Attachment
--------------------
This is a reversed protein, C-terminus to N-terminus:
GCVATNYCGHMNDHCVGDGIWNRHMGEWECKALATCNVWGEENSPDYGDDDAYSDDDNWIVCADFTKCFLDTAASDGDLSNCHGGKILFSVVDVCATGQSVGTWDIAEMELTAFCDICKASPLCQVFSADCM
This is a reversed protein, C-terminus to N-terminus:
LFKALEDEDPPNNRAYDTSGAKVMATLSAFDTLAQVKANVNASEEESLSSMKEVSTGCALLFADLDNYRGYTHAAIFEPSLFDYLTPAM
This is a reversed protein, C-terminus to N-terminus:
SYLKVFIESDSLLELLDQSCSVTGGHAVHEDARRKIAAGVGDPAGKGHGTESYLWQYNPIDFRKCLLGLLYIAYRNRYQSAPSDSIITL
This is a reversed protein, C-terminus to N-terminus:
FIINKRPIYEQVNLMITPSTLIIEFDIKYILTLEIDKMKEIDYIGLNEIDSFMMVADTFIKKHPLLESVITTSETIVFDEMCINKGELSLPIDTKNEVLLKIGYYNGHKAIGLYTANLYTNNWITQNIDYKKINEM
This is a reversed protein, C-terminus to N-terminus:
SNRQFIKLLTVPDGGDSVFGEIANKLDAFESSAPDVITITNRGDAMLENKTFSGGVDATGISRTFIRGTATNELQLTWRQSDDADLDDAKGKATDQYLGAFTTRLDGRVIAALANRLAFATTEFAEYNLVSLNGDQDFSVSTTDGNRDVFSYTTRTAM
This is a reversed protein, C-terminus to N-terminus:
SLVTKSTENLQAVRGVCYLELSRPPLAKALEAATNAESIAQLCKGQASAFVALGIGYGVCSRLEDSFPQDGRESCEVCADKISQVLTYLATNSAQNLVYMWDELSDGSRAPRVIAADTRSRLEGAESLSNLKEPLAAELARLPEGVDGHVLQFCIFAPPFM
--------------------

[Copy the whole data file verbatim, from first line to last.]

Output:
This is a reversed protein, C-terminus to N-terminus:
GCVATNYCGHMNDHCVGDGIWNRHMGEWECKALATCNVWGEENSPDYGDDDAYSDDDNWIVCADFTKCFLDTAASDGDLSNCHGGKILFSVVDVCATGQSVGTWDIAEMELTAFCDICKASPLCQVFSADCM
This is a reversed protein, C-terminus to N-terminus:
LFKALEDEDPPNNRAYDTSGAKVMATLSAFDTLAQVKANVNASEEESLSSMKEVSTGCALLFADLDNYRGYTHAAIFEPSLFDYLTPAM
This is a reversed protein, C-terminus to N-terminus:
SYLKVFIESDSLLELLDQSCSVTGGHAVHEDARRKIAAGVGDPAGKGHGTESYLWQYNPIDFRKCLLGLLYIAYRNRYQSAPSDSIITL
This is a reversed protein, C-terminus to N-terminus:
FIINKRPIYEQVNLMITPSTLIIEFDIKYILTLEIDKMKEIDYIGLNEIDSFMMVADTFIKKHPLLESVITTSETIVFDEMCINKGELSLPIDTKNEVLLKIGYYNGHKAIGLYTANLYTNNWITQNIDYKKINEM
This is a reversed protein, C-terminus to N-terminus:
SNRQFIKLLTVPDGGDSVFGEIANKLDAFESSAPDVITITNRGDAMLENKTFSGGVDATGISRTFIRGTATNELQLTWRQSDDADLDDAKGKATDQYLGAFTTRLDGRVIAALANRLAFATTEFAEYNLVSLNGDQDFSVSTTDGNRDVFSYTTRTAM
This is a reversed protein, C-terminus to N-terminus:
SLVTKSTENLQAVRGVCYLELSRPPLAKALEAATNAESIAQLCKGQASAFVALGIGYGVCSRLEDSFPQDGRESCEVCADKISQVLTYLATNSAQNLVYMWDELSDGSRAPRVIAADTRSRLEGAESLSNLKEPLAAELARLPEGVDGHVLQFCIFAPPFM